This study analyses long-run patterns of new product introductions in Sweden, 1908-2016. A theoretical framework is formulated that links notions of exploration and exploitation to the notion of innovation as a search process of recombination across knowledge types to discover the set of the adjacent possible innovations. The framework makes predictions about the rate of diversification of product portfolios, the rate of innovation, and the distribution of innovations across organizations. The results suggest on the one hand that the rate of innovation is approximately linear rather than super-linear. This explains advantages of incumbent firms, but excludes the emergence of "winner takes all" distributions. The results also suggest that the rate of development of new types of products follows "Heaps' law", where the share of new product types within organizations declines over time. Instead, old firms become increasingly focused on a core set of products and knowledge, as they age. Together these results suggest that declining product diversity might be one explanation why large firms have seen their overall innovation rates decline.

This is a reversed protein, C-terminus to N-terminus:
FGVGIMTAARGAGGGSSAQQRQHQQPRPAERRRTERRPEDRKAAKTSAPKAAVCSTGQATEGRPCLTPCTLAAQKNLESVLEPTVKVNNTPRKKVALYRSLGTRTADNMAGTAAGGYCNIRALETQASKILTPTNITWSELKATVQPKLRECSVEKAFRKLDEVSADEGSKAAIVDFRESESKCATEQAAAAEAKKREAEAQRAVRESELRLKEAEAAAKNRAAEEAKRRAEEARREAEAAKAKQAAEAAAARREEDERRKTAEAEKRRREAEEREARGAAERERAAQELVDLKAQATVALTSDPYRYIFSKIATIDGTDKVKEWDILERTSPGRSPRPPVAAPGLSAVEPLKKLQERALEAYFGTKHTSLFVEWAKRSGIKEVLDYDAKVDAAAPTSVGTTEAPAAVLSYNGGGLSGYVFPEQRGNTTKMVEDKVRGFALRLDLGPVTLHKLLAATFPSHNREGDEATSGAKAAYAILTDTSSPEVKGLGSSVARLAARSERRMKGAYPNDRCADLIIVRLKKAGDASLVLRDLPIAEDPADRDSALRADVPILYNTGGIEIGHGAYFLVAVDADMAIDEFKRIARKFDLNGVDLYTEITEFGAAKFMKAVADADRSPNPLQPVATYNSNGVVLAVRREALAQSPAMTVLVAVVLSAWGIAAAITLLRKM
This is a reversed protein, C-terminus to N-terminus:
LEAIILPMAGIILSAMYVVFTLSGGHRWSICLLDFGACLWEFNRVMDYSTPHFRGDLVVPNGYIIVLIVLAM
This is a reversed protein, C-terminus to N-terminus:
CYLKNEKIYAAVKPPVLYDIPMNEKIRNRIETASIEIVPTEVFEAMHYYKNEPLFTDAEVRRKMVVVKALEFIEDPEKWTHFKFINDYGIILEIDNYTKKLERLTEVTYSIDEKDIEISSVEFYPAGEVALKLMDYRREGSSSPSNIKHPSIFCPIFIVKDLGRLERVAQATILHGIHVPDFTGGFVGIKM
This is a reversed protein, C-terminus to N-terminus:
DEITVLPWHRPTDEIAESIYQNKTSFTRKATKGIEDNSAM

|Status||Submitted - 2022|
- Ekonomi och näringsliv